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Identifying Pain-Drug Abusers and Addicts

Characterization and profiling of patients with deviant addictive behaviors helps weed out abusers from pain practices.
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There is nothing more disheartening and disrupting to a pain practitioner than a drug abuser or addict who manages to gain entry into the practice and subsequently exhibits noticeable addictive or deviant behaviors.1-3 The national drive to eliminate under-treatment of pain and relieve the suffering of thousands of bed and house-bound pain patients has given the abuser and addict an opportunity to enter many new and embryonic pain practices. To date, little was known about the profile of abusers and addicts who prey upon pain practices.4-6 In contrast to the heroin addict who is relatively easy to identify by criminal records, presence of needle marks, and morphine in body fluids, most abusers and addicts who frequent pain practices use oral opioids and may have few obvious characteristics to identify them.5-7 Fortunately, the movement to provide opioid treatment to legitimate, non-abusers in pain has now matured enough to allow profiling of oral, opioid abusers and addicts so that some guidance in spotting these individuals can be provided. To assist in preparation of this article, the authors reviewed twenty patients in their practices who entered pain treatment and later demonstrated deviant, addictive behaviors and had to be forcibly discharged.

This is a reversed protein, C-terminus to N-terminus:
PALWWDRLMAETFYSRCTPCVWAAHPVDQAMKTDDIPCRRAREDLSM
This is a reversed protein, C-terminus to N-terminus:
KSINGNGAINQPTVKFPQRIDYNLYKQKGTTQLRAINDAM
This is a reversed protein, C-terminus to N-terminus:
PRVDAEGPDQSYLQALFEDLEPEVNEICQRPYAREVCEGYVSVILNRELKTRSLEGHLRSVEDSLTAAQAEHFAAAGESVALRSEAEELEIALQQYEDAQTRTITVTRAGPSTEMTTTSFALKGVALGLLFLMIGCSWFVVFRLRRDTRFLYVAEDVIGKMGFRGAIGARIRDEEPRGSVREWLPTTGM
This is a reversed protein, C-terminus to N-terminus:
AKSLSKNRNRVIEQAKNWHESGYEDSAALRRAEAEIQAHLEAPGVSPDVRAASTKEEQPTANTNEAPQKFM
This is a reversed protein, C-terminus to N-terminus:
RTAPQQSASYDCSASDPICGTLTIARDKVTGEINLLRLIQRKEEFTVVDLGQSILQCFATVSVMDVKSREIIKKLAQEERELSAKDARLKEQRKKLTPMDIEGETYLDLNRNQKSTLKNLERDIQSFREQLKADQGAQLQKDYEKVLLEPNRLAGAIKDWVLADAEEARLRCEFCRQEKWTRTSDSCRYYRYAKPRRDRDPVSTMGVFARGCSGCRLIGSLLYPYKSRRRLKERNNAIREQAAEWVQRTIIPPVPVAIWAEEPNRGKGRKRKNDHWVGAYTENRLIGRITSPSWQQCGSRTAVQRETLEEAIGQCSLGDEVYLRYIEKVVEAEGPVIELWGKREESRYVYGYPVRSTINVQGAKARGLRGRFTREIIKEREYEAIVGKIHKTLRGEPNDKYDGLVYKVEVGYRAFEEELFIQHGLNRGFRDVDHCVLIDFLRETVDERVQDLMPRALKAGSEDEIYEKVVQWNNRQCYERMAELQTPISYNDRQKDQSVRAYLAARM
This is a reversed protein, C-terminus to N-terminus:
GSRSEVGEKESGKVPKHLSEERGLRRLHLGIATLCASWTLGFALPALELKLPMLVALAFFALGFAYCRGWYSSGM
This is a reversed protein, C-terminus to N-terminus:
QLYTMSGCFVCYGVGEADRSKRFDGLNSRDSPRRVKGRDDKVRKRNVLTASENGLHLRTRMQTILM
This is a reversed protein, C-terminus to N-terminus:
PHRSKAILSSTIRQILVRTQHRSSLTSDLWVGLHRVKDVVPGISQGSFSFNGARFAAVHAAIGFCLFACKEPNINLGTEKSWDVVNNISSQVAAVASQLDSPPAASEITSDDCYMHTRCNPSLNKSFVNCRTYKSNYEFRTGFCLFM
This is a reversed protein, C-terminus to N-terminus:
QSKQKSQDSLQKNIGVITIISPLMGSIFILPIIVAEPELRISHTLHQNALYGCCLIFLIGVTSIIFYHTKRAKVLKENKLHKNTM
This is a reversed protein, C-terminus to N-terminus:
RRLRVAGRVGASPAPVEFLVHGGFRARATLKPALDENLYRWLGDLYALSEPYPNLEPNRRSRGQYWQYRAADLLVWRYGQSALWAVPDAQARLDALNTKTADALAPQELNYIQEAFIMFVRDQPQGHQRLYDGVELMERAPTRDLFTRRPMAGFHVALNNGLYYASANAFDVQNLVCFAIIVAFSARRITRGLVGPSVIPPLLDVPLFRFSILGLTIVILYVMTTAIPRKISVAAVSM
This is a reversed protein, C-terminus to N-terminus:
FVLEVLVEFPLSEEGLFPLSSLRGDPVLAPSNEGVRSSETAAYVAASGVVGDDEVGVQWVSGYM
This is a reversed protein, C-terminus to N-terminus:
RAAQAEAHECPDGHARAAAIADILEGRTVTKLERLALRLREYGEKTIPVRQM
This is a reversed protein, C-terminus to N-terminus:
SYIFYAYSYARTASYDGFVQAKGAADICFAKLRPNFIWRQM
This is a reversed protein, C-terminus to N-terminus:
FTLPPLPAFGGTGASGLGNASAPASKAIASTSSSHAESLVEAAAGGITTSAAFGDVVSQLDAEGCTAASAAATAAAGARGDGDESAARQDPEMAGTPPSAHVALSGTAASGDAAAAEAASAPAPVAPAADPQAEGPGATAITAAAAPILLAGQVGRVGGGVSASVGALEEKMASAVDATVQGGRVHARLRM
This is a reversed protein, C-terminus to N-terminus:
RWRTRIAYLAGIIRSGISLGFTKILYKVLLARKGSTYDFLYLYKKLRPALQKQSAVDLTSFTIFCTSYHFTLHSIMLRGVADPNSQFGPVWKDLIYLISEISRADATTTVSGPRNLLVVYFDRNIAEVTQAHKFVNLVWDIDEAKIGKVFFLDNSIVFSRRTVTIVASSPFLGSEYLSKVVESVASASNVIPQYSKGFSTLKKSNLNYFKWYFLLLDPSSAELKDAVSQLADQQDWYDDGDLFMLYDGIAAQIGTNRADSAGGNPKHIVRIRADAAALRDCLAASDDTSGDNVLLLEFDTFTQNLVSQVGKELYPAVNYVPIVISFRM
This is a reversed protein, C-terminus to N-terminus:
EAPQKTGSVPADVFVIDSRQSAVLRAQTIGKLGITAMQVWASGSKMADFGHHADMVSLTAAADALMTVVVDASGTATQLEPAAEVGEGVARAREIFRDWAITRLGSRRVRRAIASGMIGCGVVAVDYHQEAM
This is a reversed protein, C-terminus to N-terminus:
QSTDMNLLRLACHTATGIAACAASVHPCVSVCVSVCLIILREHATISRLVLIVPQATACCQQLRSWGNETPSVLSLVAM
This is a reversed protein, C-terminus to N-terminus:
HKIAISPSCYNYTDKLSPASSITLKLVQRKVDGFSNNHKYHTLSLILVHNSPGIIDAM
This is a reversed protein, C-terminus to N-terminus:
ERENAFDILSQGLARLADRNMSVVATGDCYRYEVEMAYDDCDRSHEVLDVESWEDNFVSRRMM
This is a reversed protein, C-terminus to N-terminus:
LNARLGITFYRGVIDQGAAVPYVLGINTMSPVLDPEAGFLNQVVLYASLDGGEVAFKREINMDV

Drug Abuser and Addict Defined

There appears to be a general consensus on definitions utilized in the practice of pain management.8,9 Fundamentally, a legitimate pain patient uses opioids and other medications to relieve pain while abusers and addicts use the drugs for psychologic, ill-defined reasons other than pain relief. Table 1 lists the definitions used by the Federation of State Medical Boards which are similar to those used in a joint consensus statement of the American Pain Society and the American Society of Addiction Medicine.8 Of special significance to pain practitioners is the definition of “pseudo-addict” who is a patient who frequents emergency rooms and multiple physicians to obtain additional pain relief medication, because their primary pain practitioner is under-treating them.

Definitions utilized by The Federation of State Medical Boards of the United States, Inc.

Substance Abuse: Substance abuse is the use of any substances(s) for non-therapeutic purposes or use of medication for purposes other than those for which it is prescribed.

Pseudo-Addiction: Pattern of drug-seeking behavior of pain patients who are receiving inadequate pain management that can be mistaken for addiction.

Addiction: Addiction is a neurobehavioral syndrome with genetic and environmental influences that results in psychological dependence on the use of substances for their psychic effects and is characterized by compulsive use despite harm. Addiction may also be referred to by terms such as “drug dependence” and psychological dependence”. Physical dependence and tolerance are normal physiological consequences of extended opioid therapy for pain and should not be considered addiction.